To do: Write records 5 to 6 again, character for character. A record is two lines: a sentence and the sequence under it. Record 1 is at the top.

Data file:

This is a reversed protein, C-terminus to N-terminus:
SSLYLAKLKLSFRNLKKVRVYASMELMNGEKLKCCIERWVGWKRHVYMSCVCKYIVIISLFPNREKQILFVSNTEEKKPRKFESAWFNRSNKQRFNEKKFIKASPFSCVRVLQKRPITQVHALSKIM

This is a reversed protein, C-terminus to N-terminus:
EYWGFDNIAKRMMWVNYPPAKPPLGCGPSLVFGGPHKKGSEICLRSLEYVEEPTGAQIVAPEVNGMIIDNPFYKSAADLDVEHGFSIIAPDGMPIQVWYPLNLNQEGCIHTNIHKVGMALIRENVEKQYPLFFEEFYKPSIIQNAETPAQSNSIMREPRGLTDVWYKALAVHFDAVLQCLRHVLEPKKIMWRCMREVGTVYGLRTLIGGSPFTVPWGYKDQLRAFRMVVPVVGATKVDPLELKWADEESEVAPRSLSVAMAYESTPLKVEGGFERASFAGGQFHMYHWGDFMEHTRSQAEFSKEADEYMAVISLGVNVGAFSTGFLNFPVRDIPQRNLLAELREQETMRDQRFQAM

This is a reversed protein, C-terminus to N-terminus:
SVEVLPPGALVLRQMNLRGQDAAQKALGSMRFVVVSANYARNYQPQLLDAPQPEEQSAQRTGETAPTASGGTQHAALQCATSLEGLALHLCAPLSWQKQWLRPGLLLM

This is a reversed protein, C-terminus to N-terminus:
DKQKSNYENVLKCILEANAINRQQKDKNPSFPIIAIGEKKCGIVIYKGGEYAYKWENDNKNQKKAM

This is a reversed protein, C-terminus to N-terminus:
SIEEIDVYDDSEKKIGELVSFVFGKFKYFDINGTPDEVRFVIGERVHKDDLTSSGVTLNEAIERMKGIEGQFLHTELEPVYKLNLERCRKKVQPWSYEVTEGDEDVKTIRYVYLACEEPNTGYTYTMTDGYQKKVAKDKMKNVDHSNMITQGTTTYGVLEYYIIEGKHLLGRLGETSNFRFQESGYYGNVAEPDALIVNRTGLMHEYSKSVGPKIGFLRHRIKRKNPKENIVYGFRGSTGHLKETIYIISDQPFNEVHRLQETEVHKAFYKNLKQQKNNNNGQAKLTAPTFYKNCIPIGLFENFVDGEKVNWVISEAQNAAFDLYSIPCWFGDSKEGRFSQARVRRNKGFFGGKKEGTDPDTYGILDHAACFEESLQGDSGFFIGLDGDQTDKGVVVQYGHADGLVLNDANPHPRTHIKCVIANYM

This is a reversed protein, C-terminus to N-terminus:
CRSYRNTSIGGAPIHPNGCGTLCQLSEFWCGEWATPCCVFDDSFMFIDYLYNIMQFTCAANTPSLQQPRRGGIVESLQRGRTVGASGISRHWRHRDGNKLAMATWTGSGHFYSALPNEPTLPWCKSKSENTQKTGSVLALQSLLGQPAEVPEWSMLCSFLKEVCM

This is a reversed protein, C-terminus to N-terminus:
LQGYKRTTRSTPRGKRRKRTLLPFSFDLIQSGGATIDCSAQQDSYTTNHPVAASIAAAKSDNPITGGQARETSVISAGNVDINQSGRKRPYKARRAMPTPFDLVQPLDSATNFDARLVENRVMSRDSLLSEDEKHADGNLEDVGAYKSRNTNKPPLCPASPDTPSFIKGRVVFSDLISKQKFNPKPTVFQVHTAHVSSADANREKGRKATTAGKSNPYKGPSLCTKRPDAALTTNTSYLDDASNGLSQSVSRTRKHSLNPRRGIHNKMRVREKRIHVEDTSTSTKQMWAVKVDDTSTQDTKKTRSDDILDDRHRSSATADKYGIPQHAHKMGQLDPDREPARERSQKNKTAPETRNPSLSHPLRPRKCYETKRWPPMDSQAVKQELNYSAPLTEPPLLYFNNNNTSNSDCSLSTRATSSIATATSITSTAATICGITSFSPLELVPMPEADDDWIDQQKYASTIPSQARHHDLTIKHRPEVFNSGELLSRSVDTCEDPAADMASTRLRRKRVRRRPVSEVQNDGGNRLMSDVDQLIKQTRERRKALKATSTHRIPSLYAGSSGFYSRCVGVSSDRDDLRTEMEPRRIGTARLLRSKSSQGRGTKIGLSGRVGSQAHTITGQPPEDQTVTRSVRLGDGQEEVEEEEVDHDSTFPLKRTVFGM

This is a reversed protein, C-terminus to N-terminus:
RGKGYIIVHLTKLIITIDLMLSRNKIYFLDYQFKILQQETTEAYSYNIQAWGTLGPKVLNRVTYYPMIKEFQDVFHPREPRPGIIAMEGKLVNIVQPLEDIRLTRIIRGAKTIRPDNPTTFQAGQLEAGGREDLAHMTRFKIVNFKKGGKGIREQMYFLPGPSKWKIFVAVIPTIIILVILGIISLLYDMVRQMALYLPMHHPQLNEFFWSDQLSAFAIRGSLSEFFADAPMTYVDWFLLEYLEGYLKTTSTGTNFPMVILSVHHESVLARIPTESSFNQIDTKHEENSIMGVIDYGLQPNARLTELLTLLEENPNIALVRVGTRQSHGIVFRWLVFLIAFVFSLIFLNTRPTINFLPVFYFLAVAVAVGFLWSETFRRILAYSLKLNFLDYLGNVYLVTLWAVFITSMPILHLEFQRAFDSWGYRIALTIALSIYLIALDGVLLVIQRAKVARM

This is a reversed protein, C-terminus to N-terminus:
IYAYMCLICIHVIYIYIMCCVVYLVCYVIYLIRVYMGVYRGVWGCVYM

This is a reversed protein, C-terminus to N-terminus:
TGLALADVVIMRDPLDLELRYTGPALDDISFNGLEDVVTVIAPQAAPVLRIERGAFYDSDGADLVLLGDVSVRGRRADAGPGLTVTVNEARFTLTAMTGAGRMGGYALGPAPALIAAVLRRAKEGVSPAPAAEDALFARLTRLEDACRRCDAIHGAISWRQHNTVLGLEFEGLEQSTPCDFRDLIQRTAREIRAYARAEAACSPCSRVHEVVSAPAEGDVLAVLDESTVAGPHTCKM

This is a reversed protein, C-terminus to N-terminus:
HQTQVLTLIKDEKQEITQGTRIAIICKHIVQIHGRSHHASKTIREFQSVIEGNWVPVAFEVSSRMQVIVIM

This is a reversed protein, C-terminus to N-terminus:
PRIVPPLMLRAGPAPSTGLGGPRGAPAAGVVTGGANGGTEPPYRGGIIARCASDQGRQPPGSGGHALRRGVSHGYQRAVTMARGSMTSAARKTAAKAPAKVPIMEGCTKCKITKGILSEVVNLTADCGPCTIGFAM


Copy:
This is a reversed protein, C-terminus to N-terminus:
SIEEIDVYDDSEKKIGELVSFVFGKFKYFDINGTPDEVRFVIGERVHKDDLTSSGVTLNEAIERMKGIEGQFLHTELEPVYKLNLERCRKKVQPWSYEVTEGDEDVKTIRYVYLACEEPNTGYTYTMTDGYQKKVAKDKMKNVDHSNMITQGTTTYGVLEYYIIEGKHLLGRLGETSNFRFQESGYYGNVAEPDALIVNRTGLMHEYSKSVGPKIGFLRHRIKRKNPKENIVYGFRGSTGHLKETIYIISDQPFNEVHRLQETEVHKAFYKNLKQQKNNNNGQAKLTAPTFYKNCIPIGLFENFVDGEKVNWVISEAQNAAFDLYSIPCWFGDSKEGRFSQARVRRNKGFFGGKKEGTDPDTYGILDHAACFEESLQGDSGFFIGLDGDQTDKGVVVQYGHADGLVLNDANPHPRTHIKCVIANYM

This is a reversed protein, C-terminus to N-terminus:
CRSYRNTSIGGAPIHPNGCGTLCQLSEFWCGEWATPCCVFDDSFMFIDYLYNIMQFTCAANTPSLQQPRRGGIVESLQRGRTVGASGISRHWRHRDGNKLAMATWTGSGHFYSALPNEPTLPWCKSKSENTQKTGSVLALQSLLGQPAEVPEWSMLCSFLKEVCM